Following business man Birt Fisher, we find that the KOMO call letters were positioned on KTCL (the former KFQX, operating at 305.9 meters), prior to the involvement of the Fisher’s Blend family.
Birt Fisher had eyes on a facility to be built at Harbor Island which would be radio station KGFA for a short few months, the birthplace of what we now know as KOMO radio. Birt Fisher, no relation to the Fisher’s Blend Fisher-family, was operating radio station KTCL at the time, under a lease agreement with Roy Olmstead, who had operated the station as KFQX until he was arrested, tried and convcted of racketeering in 1924. The Harbor Island operation was financed by the Fisher family, owners of Fisher’s Blend Flour Mill.
Birt Fisher acquired the KOMO call letters and switched the KTCL call letters to KOMO, by the authority of the Federal Radio Commission on August 31, 1926, later taking over the Harbor Island facilities, and using the KOMO call letters at the same 305.9 meters in December under Totem Broadcasters.
KTCL NOW KOMO--Seattle_Daily_Times_1926-09-02_14
When Birt Fisher’s KTCL lease ended, the KGFA call letters, equipment and facilities were sold off to Vincent Kraft. By December 1926, the Fisher family, owners of the Fisher’s Blend Flour Mill, purchased the fairly fresh KOMO, with Birt Fisher staying on as Business Manager. The “new” KOMO, under Fisher’s Blend ownership, (Totem Broadcasters), first broadcast was on December 31, 1926, from the new facilities on Harbor Island.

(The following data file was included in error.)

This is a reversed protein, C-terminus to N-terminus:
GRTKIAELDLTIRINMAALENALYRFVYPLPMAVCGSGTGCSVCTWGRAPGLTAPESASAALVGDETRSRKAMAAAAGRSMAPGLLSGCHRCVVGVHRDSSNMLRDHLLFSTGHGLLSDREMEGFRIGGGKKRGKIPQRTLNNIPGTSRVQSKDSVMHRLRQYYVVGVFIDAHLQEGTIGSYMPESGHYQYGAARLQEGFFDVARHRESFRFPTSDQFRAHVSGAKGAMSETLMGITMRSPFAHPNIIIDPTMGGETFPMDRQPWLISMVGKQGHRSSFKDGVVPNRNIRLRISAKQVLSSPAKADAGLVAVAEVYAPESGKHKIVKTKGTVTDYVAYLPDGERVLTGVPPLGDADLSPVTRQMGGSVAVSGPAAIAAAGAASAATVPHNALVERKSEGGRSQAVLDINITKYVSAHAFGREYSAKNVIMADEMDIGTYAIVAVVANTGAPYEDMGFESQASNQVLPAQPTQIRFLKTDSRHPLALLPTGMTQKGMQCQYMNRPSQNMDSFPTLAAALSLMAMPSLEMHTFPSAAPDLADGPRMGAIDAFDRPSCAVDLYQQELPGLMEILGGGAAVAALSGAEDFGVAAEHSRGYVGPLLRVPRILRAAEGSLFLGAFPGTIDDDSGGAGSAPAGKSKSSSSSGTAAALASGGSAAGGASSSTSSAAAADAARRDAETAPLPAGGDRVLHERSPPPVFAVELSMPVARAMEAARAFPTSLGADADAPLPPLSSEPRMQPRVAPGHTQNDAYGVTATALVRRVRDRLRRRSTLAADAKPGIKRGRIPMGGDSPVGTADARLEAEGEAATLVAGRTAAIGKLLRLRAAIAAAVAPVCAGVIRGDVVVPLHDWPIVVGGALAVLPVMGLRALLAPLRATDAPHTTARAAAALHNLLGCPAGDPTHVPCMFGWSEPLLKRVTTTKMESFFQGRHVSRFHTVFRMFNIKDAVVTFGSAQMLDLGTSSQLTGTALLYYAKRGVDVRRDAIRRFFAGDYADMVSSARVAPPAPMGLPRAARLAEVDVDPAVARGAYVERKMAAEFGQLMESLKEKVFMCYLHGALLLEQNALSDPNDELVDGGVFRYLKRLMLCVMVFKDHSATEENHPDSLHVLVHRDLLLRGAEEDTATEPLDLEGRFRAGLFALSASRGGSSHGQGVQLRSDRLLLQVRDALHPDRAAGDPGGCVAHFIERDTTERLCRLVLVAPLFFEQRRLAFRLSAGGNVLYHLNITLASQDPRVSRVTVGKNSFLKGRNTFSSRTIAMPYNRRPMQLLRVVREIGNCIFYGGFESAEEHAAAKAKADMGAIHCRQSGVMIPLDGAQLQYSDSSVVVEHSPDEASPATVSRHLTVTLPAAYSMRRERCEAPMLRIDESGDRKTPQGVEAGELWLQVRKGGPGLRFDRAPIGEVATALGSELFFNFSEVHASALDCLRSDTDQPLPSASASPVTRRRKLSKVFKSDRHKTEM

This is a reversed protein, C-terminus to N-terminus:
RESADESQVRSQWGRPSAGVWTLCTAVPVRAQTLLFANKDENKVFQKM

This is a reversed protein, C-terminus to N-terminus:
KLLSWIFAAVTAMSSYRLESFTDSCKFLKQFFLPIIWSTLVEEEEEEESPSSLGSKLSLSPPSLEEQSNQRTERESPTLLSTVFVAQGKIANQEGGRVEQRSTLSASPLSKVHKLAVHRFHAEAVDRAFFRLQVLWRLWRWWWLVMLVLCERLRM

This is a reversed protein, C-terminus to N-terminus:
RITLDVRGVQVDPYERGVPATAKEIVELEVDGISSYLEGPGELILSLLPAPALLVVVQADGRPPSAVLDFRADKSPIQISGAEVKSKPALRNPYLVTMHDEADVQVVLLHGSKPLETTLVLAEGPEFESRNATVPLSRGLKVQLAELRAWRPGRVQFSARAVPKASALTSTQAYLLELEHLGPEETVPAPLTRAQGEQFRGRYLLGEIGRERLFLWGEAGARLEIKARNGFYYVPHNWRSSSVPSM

Fishers Blend KOMO-Seattle_Daily_Times_1926-12-30_11
KTCL-KGFA had gone silent as Birt Fisher’s lease with Olmstead ended and remained off the air until February 23, 1927. Vincent Kraft had sold his interest in KJR and had purchased the KTCL facilities. KTCL returned to the air, testing on 288 meters, with a musical program featuring The Levienne Trio, violin, cell and piano.
On October 1, 1927, Vincent Kraft changed call letters of KTCL to KXA.
(Source material: Seattle Daily Times and David Richardson’s book “Puget Sounds”)
2 thoughts on “Those KOMO Call Letters Traveled A Bit In The Roaring ’20s”
Totem Broadcasters (Fisher’s Blend) acquired the NBC affiliation, which had been with the Rhodes department store station, KFOA. KOMO became a force behind the new West Coast operation of the NBC Orange network. KFOA switched affiliation to William Paley’s Columbia Broadcasting System – CBS. With a change in ownership, KFOA changed call letters to KOL.
A “studio frolic” at KJR right before signoff? Ann Howe sounds like one wild dame.
KNWN Northwest News: Our name has changed, but our wave length is the same.